QOTD: What's the Stupidest Automotive Feature?

Doug DeMuro
by Doug DeMuro

I think it’s time to discuss something that we should’ve brought up a long time ago: the stupidest automotive feature.

Oh, sure, we’ve discussed the worst automotive feature, and the best automotive feature, and the automotive feature you wish you had, like spiked tires that could cut through ice and offending road users.

But what about the stupidest feature?

I ask this because I think there are a lot of unnecessary automotive features out there in today’s world; items that have no basis or bearing for real life use, or customer desire, brought to us by automakers who are hellbent on coming out with a vehicle that offers the highest possible level of gadgets and equipment so they can use the phrase “BEST IN CLASS” over and over in their ads.

Interestingly, however, I don’t believe the stupidest feature is one of these newfangled ideas that seems to exist for the sheer sake of existing. I believe the stupidest feature is actually an oldie. And it is: a retractable spoiler.

For those of you who don’t know what a retractable spoiler is, allow me to explain. You’re cruising along in your Porsche, or your Bugatti Veyron, or your Volkswagen Corrado, and you hit a certain speed, which is usually something inexplicable like 47 miles per hour or 87 kilometers per hour. And then the spoiler shoots out for no apparent reason other than to alert drivers on the road that you’re in a sporty car.

I’ve never really understood the purpose of this retractable spoiler. Ninety-nine percent of the time, when you see it sticking out on a Porsche 911, the driver is just cruising down the interstate. That’s because the spoiler is designed to deploy based on speed, not driving style, apparently in some bizarre effort to keep your car on the road should you begin to experience the effects of a massive windstorm.

The funny thing is these spoilers are never adequately sized to actually do anything. They’re just there to be spoilers, so you can tell your friends you have a cool spoiler that extends out at speed as if you’re in a race car, when in reality the spoiler is the size of a license plate and it wouldn’t have any effect on any vehicle larger than a Hot Wheels.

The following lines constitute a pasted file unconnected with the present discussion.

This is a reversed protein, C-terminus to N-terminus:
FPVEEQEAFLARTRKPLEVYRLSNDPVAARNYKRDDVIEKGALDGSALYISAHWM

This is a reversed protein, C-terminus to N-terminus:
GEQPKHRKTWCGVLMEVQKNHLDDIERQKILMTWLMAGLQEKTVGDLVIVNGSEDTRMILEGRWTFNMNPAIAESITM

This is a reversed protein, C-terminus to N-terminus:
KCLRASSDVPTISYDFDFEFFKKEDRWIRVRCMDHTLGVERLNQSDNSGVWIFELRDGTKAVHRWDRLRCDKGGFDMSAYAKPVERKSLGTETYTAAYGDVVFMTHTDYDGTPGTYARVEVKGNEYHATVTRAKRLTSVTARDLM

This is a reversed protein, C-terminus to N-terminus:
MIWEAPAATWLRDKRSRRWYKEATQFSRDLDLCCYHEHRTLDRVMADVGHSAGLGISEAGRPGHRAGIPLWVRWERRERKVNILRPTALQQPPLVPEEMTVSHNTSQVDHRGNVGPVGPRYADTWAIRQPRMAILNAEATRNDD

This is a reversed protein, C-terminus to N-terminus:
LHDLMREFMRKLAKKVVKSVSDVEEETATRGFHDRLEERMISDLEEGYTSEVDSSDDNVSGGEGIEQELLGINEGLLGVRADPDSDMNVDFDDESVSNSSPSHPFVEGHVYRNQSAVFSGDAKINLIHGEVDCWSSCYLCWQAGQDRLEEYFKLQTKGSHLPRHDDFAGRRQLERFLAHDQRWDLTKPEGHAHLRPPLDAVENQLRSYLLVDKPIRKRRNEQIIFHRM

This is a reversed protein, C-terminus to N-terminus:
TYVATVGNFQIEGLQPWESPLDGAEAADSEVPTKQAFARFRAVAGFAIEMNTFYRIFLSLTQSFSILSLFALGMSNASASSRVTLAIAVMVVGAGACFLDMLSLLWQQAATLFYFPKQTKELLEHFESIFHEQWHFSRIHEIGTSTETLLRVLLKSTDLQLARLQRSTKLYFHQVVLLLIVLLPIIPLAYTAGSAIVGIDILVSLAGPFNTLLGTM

So why does this spoiler exist? I really do think it’s for bragging rights. But that’s not the worst part.

Oh, no. The worst part is that the retractable spoiler in most modern Porsche models actually can be extended at the push of a button. I want you to consider this. If you decide you need a spoiler on the back of your car, Porsche actually lets you push a button in order to extend it and get you ready for all that serious track use.

Except, of course, this isn’t how anyone uses the spoiler. The only people who actually push that spoiler extender button are the same type of people who drive around wealthy shopping areas looking around to ensure people are looking at them. These are the worst people in the world. The spoiler button is not a spoiler button. It is an asshole button.

So what people do, when they push the asshole button, is they cruise around — not on the race track, or even a drag strip — but just around town, driving like normal, making sure everyone sees how cool their car is because they have a spoiler. Nothing makes a Panamera V6 look cooler, they think, than if you extend the rear spoiler.

But surely, the retractable spoiler is not the single stupidest feature in the world. There are a wide range of stupid features, and I’m sure I can count on you to inform everyone of your personal favorites. However, I must warn you: it’s going to be hard to top the asshole button.

Doug DeMuro
Doug DeMuro

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  • Wheatridger Wheatridger on Aug 03, 2015